Communicating Covid-19 messages at scale via social media

Researchers applied insights from earlier Covid-19 messaging research to launch a large-scale Facebook messaging campaign and corresponding evaluation reaching more than 35 million people.
Tablet displaying video messages recorded by health care workers
Illustration: J-PAL

Since the start of the Covid-19 pandemic, public health officials have been urgently working to share potentially lifesaving information to citizens to prevent the further spread and surge of the virus. Understanding the effectiveness of these messaging campaigns at large-scale is critical for controlling both the ongoing Covid-19 crisis, as well as future pandemics. With this in mind, a team of interdisciplinary researchers leveraged findings from earlier Covid-19 messaging research to design and launch a large-scale video messaging campaign and corresponding evaluation, reaching more than 35 million Facebook users across 13 states in the lead-up to the 2020 Thanksgiving and Christmas holidays. The campaign not only led to a reduction in holiday travel, but also resulted in a subsequent decline in Covid-19 infections.

The Problem

Throughout the course of the Covid-19 pandemic, there has been a critical need to rapidly and effectively disseminate information at large scale in order to promote preventative health behaviors and curb the further spread of the virus.

In November 2020, Covid-19 cases were rapidly increasing in the United States. In response, the Centers for Disease Control and Prevention (CDC) issued public guidance encouraging people to stay home rather than travel for the upcoming holidays (Thanksgiving and Christmas) in order to prevent the spread and potential surge of the virus.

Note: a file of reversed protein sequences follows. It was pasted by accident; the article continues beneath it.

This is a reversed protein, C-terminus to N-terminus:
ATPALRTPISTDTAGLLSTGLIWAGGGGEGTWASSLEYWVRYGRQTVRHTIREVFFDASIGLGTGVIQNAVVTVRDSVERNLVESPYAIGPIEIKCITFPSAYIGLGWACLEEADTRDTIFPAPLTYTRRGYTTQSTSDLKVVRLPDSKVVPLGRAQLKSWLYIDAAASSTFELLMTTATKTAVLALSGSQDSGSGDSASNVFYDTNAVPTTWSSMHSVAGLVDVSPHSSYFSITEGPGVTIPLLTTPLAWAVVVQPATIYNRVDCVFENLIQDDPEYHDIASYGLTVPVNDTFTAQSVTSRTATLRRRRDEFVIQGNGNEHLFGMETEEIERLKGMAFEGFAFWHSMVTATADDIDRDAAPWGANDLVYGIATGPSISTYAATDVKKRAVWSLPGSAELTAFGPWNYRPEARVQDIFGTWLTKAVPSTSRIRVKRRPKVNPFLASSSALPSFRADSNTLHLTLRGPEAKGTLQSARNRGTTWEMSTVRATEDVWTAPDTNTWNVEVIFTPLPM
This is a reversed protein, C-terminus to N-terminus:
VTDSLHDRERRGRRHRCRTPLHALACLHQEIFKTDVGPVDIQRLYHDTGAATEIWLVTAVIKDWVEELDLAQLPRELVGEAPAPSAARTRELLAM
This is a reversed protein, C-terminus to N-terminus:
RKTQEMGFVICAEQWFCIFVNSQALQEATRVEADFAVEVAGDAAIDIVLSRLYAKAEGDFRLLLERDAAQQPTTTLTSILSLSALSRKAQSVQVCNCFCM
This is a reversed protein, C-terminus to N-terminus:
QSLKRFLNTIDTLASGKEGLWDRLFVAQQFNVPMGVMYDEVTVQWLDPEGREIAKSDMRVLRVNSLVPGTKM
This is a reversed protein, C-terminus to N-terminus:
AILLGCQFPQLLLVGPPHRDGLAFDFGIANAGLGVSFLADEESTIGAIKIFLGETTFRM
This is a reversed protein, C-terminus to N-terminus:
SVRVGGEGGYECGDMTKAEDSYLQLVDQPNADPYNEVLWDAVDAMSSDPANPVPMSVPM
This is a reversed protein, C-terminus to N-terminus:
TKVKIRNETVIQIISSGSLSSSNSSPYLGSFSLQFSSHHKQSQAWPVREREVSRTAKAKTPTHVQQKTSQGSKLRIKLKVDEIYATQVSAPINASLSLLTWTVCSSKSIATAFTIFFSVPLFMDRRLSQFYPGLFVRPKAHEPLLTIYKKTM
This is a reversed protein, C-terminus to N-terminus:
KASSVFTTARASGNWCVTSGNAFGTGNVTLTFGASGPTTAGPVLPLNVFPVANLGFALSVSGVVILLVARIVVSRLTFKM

Prior research has suggested that nurses and physicians tend to be highly trusted within the United States and can effectively spread public health messages, including over social media. However, at the time that the CDC issued stay at home guidance, there was no evidence to support whether these types of communications campaigns were effective at scale. Understanding the effectiveness of such large-scale public health campaigns may be critical for controlling both the ongoing Covid-19 crisis, as well as future pandemics.

The Research

Two randomized evaluations conducted at the start of the Covid-19 pandemic in the United States found that video messages delivered by a diverse group of doctors can shape individuals’ knowledge and behaviors.

Beginning in May 2020, an interdisciplinary team of economic and public health researchers—including J-PAL Affiliates Marcella Alsan (Harvard), Abhijit Banerjee (MIT), Emily Breza (Harvard), Arun Chandrasekhar (Stanford), Esther Duflo (MIT), and Benjamin A. Olken (MIT)—partnered with the Center for Diversity and Inclusion at Massachusetts General Hospital (MGH) to evaluate the impact of video messages communicating Covid-19 information on knowledge and information-seeking behavior of Black and Latinx individuals.1

In total, 42 physicians of varying age, gender, race, and ethnicity recorded video messages that communicated a range of Covid-19 information. Participants saw a sequence of three videos, each showing a different physician of the same race or ethnicity. The videos covered, respectively, (1) major symptoms and asymptomatic transmission, (2) advice about social distancing and prevention, and (3) information about mask wearing.

Participants who viewed health messages had fewer knowledge gaps related to Covid-19 symptoms, preventive behaviors, and transmission. For Black participants only, viewing a message from a physician of the same race also increased their information-seeking behavior, though this same effect was not observed for other groups.